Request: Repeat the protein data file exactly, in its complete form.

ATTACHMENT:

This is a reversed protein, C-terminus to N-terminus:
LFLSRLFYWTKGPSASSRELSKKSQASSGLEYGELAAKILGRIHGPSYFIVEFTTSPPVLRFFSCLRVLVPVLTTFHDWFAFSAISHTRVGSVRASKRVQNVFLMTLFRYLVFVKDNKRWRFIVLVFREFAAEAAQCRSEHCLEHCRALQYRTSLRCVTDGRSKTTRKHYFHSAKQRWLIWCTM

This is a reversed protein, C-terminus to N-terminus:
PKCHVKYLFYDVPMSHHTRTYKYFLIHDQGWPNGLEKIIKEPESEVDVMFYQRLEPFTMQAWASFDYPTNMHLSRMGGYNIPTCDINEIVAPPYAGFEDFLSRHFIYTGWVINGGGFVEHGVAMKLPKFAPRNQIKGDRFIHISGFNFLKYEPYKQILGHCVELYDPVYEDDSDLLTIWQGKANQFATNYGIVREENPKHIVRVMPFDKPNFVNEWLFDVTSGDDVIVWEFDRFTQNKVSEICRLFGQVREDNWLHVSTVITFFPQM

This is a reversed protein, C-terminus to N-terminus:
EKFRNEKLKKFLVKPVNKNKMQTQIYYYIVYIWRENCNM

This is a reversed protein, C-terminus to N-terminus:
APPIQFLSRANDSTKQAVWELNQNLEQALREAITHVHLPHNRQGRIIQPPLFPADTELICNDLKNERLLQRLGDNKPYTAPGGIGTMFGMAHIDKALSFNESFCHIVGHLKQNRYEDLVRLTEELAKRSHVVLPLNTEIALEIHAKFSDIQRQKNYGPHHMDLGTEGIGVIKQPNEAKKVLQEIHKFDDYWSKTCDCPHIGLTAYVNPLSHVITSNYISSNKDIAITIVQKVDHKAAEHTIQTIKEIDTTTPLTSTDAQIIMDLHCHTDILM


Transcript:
This is a reversed protein, C-terminus to N-terminus:
LFLSRLFYWTKGPSASSRELSKKSQASSGLEYGELAAKILGRIHGPSYFIVEFTTSPPVLRFFSCLRVLVPVLTTFHDWFAFSAISHTRVGSVRASKRVQNVFLMTLFRYLVFVKDNKRWRFIVLVFREFAAEAAQCRSEHCLEHCRALQYRTSLRCVTDGRSKTTRKHYFHSAKQRWLIWCTM

This is a reversed protein, C-terminus to N-terminus:
PKCHVKYLFYDVPMSHHTRTYKYFLIHDQGWPNGLEKIIKEPESEVDVMFYQRLEPFTMQAWASFDYPTNMHLSRMGGYNIPTCDINEIVAPPYAGFEDFLSRHFIYTGWVINGGGFVEHGVAMKLPKFAPRNQIKGDRFIHISGFNFLKYEPYKQILGHCVELYDPVYEDDSDLLTIWQGKANQFATNYGIVREENPKHIVRVMPFDKPNFVNEWLFDVTSGDDVIVWEFDRFTQNKVSEICRLFGQVREDNWLHVSTVITFFPQM

This is a reversed protein, C-terminus to N-terminus:
EKFRNEKLKKFLVKPVNKNKMQTQIYYYIVYIWRENCNM

This is a reversed protein, C-terminus to N-terminus:
APPIQFLSRANDSTKQAVWELNQNLEQALREAITHVHLPHNRQGRIIQPPLFPADTELICNDLKNERLLQRLGDNKPYTAPGGIGTMFGMAHIDKALSFNESFCHIVGHLKQNRYEDLVRLTEELAKRSHVVLPLNTEIALEIHAKFSDIQRQKNYGPHHMDLGTEGIGVIKQPNEAKKVLQEIHKFDDYWSKTCDCPHIGLTAYVNPLSHVITSNYISSNKDIAITIVQKVDHKAAEHTIQTIKEIDTTTPLTSTDAQIIMDLHCHTDILM